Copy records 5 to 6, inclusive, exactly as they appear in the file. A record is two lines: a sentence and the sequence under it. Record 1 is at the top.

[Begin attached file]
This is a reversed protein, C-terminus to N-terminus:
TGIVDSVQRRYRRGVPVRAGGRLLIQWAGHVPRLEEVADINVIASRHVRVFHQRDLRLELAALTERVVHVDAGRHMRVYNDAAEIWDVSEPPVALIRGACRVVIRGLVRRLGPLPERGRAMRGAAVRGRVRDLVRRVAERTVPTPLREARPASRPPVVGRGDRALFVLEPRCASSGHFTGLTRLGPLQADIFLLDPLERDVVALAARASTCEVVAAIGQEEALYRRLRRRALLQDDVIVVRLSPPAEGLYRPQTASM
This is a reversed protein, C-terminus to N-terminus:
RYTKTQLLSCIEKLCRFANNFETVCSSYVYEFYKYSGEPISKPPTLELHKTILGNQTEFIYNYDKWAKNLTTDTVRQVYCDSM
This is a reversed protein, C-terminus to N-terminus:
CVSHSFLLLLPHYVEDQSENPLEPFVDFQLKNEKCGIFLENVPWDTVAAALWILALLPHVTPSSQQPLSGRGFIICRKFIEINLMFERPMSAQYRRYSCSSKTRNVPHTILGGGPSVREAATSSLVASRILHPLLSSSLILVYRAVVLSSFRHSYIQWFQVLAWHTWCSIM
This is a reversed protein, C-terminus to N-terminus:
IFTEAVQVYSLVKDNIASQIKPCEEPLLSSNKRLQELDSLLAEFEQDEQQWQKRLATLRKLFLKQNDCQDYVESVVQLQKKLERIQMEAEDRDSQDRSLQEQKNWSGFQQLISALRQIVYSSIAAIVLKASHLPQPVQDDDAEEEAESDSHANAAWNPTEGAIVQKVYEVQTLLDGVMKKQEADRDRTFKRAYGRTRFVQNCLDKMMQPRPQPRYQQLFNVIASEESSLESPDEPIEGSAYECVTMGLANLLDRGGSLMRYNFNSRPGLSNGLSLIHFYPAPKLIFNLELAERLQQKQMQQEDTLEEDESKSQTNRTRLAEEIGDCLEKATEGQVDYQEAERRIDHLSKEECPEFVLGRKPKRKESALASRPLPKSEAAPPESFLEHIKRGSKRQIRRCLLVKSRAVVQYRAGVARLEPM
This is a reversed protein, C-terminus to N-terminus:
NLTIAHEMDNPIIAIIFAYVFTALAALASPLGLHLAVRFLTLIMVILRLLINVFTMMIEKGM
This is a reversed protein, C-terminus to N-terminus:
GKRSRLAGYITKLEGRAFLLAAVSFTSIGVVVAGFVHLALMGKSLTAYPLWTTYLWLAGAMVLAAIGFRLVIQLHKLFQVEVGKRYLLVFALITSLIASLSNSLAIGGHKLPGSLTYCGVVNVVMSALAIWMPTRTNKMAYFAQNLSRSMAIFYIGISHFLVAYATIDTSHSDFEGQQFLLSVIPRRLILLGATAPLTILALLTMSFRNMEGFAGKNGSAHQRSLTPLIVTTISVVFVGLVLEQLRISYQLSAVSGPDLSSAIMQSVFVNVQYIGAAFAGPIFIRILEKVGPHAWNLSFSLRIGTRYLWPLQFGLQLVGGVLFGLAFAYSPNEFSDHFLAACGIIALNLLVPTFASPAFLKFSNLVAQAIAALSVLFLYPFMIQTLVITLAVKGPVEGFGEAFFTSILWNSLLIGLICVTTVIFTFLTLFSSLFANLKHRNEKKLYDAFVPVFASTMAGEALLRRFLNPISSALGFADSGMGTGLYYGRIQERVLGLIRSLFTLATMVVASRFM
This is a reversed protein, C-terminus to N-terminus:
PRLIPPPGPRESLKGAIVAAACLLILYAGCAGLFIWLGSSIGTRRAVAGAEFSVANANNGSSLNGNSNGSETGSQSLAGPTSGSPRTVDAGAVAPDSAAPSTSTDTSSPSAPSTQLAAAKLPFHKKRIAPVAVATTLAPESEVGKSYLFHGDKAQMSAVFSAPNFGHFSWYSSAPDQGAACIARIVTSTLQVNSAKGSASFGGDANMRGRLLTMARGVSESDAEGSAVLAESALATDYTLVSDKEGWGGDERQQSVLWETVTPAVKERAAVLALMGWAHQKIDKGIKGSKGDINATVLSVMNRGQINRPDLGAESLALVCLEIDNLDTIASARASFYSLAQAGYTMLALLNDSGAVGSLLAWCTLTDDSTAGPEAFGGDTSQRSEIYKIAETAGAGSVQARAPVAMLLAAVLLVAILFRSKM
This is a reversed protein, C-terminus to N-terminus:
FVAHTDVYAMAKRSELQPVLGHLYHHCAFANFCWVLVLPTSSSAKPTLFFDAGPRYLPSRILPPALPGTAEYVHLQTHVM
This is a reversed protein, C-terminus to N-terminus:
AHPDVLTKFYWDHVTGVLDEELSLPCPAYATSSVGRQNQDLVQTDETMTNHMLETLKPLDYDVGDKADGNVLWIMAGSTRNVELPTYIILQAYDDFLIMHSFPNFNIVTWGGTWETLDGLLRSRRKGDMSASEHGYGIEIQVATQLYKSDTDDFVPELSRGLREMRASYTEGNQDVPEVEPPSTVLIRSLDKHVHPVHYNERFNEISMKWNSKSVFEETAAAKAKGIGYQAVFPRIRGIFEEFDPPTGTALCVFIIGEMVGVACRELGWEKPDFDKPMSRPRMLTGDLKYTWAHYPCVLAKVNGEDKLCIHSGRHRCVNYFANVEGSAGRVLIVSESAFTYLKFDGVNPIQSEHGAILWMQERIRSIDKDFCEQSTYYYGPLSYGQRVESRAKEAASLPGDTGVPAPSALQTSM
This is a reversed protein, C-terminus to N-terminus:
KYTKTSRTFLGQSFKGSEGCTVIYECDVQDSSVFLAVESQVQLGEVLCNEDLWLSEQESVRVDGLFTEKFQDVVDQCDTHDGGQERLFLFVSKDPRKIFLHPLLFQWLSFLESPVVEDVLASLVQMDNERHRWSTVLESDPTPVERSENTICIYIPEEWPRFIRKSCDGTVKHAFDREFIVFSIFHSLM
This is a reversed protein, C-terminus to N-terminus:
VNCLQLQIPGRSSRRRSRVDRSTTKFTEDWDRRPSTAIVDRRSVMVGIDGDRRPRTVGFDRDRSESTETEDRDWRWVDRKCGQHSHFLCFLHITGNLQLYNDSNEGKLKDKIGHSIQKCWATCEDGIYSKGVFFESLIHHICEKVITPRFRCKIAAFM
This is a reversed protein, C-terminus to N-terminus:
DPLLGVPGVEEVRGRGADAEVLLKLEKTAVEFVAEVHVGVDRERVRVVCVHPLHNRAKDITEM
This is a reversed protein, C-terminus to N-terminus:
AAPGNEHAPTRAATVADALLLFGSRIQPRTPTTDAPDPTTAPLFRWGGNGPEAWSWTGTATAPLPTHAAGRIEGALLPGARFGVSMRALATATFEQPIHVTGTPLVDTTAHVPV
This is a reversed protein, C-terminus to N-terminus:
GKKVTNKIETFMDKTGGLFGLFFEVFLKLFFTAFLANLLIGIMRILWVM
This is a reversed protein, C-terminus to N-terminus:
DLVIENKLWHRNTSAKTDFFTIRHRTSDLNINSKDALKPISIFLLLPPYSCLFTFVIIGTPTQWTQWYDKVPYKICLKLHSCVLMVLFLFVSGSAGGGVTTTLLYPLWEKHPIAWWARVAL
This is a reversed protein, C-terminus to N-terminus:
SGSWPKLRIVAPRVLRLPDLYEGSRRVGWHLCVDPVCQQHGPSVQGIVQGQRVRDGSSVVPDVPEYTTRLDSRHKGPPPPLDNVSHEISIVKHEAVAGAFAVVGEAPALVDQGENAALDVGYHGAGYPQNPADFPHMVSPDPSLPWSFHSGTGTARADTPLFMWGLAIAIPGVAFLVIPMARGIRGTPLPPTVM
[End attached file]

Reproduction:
This is a reversed protein, C-terminus to N-terminus:
NLTIAHEMDNPIIAIIFAYVFTALAALASPLGLHLAVRFLTLIMVILRLLINVFTMMIEKGM
This is a reversed protein, C-terminus to N-terminus:
GKRSRLAGYITKLEGRAFLLAAVSFTSIGVVVAGFVHLALMGKSLTAYPLWTTYLWLAGAMVLAAIGFRLVIQLHKLFQVEVGKRYLLVFALITSLIASLSNSLAIGGHKLPGSLTYCGVVNVVMSALAIWMPTRTNKMAYFAQNLSRSMAIFYIGISHFLVAYATIDTSHSDFEGQQFLLSVIPRRLILLGATAPLTILALLTMSFRNMEGFAGKNGSAHQRSLTPLIVTTISVVFVGLVLEQLRISYQLSAVSGPDLSSAIMQSVFVNVQYIGAAFAGPIFIRILEKVGPHAWNLSFSLRIGTRYLWPLQFGLQLVGGVLFGLAFAYSPNEFSDHFLAACGIIALNLLVPTFASPAFLKFSNLVAQAIAALSVLFLYPFMIQTLVITLAVKGPVEGFGEAFFTSILWNSLLIGLICVTTVIFTFLTLFSSLFANLKHRNEKKLYDAFVPVFASTMAGEALLRRFLNPISSALGFADSGMGTGLYYGRIQERVLGLIRSLFTLATMVVASRFM